Patman

Staff member
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21,989
Location
Oakville, Ontario
quote:
Originally posted by Dan4510: Give me an engine design that has a flat torque curve from 2000 rpm to red line. I hate to hunt for power at high rpm. I like the engine to pull extremely hard off idle.
Me too! Which is why I love the LT1 engine in my 95 Firebird, and why I love driving this car daily! It's peak torque is 325ftlbs at 2400rpm, and it makes 90% of that number between 2000 rpm to redline!
 
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742
Location
Lake Anna, VA
Same here Patman! My LS1 makes 258 rwtq at 1800rpms. 280rwtq at 2200 rpms. 310 rwtq at 2500 rpms. Peaks at 361 rwtq 4500rpms and holds above 300 rwtq all the way to redline at 6500 !!!!
 
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22,188
Location
Colorado Springs
Seems Honda got it right in terms of hp/liter small high revving engines. My buddy bounces off the rev-limiter (8200 rpm I believe) daily in his 93 Civic with a Japanese spec B16A that has way over 150K on the clock [Eek!] No problems what so-ever. We even had the oil pan off the motor when he first got it, just to check things out, and the rod bearings were perfect. This engine was out of an 89 model Civic from Japan.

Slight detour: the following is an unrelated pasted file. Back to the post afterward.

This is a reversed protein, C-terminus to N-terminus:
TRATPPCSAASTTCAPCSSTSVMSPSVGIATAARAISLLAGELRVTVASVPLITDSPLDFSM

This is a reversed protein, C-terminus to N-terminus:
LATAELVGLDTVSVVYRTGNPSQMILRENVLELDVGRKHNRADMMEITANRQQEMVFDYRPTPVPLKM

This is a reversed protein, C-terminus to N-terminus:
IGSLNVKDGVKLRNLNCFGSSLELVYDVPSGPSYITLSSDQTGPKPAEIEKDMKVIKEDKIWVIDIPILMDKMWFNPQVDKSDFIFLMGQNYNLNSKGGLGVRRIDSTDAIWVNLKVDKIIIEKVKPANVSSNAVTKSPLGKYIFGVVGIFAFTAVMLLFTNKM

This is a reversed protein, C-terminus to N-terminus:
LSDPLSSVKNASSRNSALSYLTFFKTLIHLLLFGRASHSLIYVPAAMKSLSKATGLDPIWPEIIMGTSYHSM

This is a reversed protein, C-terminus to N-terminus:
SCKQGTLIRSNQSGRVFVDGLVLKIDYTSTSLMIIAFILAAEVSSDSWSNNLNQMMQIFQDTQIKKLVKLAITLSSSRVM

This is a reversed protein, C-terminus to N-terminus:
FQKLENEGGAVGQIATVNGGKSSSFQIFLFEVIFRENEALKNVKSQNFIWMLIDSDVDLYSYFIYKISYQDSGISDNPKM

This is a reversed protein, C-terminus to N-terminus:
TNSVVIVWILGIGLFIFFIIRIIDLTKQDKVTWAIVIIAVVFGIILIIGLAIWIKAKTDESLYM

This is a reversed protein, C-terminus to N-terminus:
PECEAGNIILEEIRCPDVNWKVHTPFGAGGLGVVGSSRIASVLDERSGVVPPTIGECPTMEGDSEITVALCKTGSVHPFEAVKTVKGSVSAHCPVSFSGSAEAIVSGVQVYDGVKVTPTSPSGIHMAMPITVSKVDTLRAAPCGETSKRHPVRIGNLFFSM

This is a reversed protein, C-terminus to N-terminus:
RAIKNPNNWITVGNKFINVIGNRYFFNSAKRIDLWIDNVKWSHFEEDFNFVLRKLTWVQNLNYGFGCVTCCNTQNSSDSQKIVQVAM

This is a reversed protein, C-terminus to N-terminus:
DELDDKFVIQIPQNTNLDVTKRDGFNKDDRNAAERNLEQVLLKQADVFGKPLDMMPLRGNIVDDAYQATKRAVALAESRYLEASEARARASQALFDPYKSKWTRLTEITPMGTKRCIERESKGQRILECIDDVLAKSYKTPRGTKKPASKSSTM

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1,539
Location
Shippensburg, PA
quote:
Give me an engine design that has a flat torque curve from 2000 rpm to red line. I hate to hunt for power at high rpm. I like the engine to pull extremely hard off idle.
That is the beauty of my 5.0 HO Ford! [Smile]
 
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1,203
Location
Oregon
Yahza, 85 mm stroke at 8200 RPM is some serious piston speed. Seems like to much for a street motor to me. 327 Chev motor is only 82.55 mm. Seems to me the motor should have a much bigger bore and much shorter stroke If they want to RPM it so high.
 
Messages
392
Location
Toronto, Canada
GM does not export as great a percentage of cars to countries that tax based on displacement. That encourages big engines with less technical precision and supposedly greater longevity. Honda learned what it took to spin engines from the late 80's and their record on engines show it. Too bad those engineers are now probably retired and that is why they can't compete in F1 now.